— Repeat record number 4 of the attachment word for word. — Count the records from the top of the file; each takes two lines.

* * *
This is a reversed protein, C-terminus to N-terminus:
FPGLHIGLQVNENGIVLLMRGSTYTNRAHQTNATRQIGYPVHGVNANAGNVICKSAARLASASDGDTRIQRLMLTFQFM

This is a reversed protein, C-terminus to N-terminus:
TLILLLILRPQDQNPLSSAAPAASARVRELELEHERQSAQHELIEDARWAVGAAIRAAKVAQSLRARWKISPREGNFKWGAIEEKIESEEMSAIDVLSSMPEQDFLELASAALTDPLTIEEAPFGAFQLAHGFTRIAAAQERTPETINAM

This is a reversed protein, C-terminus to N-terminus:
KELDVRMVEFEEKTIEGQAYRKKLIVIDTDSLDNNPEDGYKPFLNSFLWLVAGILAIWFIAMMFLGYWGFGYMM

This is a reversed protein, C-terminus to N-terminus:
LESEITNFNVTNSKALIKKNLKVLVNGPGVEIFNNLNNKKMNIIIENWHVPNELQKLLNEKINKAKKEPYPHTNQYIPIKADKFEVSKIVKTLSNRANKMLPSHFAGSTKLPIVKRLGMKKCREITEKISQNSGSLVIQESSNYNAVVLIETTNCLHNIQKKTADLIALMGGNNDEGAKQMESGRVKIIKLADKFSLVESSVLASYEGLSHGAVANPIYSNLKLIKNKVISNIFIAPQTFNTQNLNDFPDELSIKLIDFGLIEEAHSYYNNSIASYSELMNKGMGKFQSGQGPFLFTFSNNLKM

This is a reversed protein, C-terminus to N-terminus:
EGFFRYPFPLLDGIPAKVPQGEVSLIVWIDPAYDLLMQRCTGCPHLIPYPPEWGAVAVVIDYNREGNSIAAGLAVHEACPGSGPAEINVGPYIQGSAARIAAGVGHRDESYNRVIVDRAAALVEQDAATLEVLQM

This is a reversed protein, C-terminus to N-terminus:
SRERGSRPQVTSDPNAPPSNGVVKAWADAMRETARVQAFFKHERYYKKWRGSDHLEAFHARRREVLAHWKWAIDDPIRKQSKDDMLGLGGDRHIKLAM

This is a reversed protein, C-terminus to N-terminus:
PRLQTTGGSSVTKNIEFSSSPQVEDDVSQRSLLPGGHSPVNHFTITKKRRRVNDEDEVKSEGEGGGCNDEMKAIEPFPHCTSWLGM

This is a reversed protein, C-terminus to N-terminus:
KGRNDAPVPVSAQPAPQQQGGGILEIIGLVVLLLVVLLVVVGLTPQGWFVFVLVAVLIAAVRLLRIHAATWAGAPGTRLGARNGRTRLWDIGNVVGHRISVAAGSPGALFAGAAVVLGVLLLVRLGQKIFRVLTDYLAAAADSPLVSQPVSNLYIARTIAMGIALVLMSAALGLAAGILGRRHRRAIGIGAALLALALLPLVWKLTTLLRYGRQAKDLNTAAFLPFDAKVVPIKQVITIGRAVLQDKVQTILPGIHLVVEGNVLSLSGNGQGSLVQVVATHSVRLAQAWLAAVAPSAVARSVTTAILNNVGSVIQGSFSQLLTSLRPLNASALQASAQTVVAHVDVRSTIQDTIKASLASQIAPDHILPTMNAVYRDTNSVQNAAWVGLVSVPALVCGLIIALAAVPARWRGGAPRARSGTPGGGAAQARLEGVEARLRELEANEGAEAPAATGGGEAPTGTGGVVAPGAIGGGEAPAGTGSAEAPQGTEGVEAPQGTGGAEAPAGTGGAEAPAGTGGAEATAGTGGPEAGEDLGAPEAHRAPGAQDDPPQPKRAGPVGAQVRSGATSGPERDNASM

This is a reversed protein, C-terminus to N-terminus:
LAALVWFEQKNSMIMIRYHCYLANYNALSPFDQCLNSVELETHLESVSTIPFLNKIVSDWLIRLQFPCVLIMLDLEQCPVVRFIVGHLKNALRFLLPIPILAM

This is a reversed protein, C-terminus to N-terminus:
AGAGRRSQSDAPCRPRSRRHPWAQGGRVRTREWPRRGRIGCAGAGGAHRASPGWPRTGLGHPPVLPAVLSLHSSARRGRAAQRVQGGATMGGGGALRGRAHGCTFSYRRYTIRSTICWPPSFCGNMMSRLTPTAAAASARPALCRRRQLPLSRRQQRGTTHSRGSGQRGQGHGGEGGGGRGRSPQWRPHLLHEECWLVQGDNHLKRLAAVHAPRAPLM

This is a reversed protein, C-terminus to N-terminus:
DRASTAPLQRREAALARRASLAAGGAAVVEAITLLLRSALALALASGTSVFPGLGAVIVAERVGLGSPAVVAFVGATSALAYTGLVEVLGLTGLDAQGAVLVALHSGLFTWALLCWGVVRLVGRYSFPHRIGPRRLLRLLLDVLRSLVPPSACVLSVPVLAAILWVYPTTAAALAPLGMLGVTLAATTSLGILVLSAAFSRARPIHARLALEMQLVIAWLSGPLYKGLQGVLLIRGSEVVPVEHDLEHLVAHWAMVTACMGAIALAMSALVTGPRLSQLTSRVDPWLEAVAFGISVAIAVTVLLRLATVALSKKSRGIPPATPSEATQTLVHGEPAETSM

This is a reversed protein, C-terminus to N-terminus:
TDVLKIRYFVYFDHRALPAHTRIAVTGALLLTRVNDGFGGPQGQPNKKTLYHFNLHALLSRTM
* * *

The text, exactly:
This is a reversed protein, C-terminus to N-terminus:
LESEITNFNVTNSKALIKKNLKVLVNGPGVEIFNNLNNKKMNIIIENWHVPNELQKLLNEKINKAKKEPYPHTNQYIPIKADKFEVSKIVKTLSNRANKMLPSHFAGSTKLPIVKRLGMKKCREITEKISQNSGSLVIQESSNYNAVVLIETTNCLHNIQKKTADLIALMGGNNDEGAKQMESGRVKIIKLADKFSLVESSVLASYEGLSHGAVANPIYSNLKLIKNKVISNIFIAPQTFNTQNLNDFPDELSIKLIDFGLIEEAHSYYNNSIASYSELMNKGMGKFQSGQGPFLFTFSNNLKM